Joe Cook; Rome, Georgia; Paddle Georgia coordinator | Photo by Paul O'Mara
"Last August, I spent four days scouting the Altamaha River for this year's Paddle Georgia event. In one stretch, we were visited by an otter, countless alligators, and a pair of dolphins—not to mention a zillion fiddler crabs in the marshes that flank the river as it nears the coast. That same day, we didn't see another human. There are not many rivers in Georgia where you can experience all of that in one day of paddling.
"The great thing about Paddle Georgia is the community that is built over the course of the week, as 300 or more people paddle together through the state's beautiful waters. Some days we feel like we're in paradise, but then we inevitably run into something—discharge from a storm drain or a riparian buffer that's been destroyed by development—that stirs everybody up. After you spend several days on a river, it becomes a part of you. When you see it defiled, it makes you angry and makes you want to do something about it.
"This June we will canoe and kayak 108 miles on south Georgia's Ohoopee and Altamaha Rivers. It might turn out to be our best trip since we began these weeklong excursions eight years ago. The Ohoopee is a blackwater river that oozes 'Old South.' It runs about 120 miles before spilling into the Altamaha River, which is Georgia's biggest river in terms of volume.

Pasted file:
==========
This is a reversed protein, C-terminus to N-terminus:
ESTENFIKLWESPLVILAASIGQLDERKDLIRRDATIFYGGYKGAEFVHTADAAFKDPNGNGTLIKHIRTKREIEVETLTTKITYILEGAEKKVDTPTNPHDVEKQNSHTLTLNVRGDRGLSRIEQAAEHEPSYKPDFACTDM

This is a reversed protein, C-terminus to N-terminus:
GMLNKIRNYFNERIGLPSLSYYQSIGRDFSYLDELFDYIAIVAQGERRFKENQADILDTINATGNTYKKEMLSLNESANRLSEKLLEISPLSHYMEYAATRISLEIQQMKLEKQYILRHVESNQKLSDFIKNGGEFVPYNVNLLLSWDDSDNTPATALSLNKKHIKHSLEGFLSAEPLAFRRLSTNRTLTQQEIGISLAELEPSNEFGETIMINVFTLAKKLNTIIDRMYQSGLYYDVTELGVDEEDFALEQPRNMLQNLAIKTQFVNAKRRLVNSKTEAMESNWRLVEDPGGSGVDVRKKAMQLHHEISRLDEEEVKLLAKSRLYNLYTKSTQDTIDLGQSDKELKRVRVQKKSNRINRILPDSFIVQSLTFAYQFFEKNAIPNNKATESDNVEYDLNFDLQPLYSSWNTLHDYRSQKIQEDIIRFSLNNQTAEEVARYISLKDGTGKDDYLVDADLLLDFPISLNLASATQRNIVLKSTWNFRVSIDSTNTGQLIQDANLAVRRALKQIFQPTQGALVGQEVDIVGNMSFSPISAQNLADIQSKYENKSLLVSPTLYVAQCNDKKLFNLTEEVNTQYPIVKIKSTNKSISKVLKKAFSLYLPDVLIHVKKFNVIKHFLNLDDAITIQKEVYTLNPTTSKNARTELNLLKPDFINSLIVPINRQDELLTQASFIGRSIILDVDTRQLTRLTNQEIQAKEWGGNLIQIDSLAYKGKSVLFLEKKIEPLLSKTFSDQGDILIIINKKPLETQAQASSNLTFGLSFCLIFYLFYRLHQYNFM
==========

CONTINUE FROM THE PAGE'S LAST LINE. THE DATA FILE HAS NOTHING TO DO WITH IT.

"For all its wildness, the Altamaha is fouled like no other river in Georgia—at least that I've seen. In Jesup, discharge from a paper plant has transformed it into a stinking cesspool of industrial waste that doesn't really recover until about 20 miles downstream.
"Paddle a day on a Georgia river and you can avoid these sad places, but paddle a week there and you'll eventually run into the toll humans exact on these waters. It can leave you fighting mad, but that's part of the point of Paddle Georgia—to bring about change." —interview by Jenni Frankenberg Veal
Now in its eighth year, Paddle Georgia has escorted 2,100 paddlers along 700 miles of the state's waterways, raising $125,000 for Georgia River Network and other watershed-protection groups.
ON THE WEB
Learn more about Paddle Georgia at garivers.org/paddle_georgia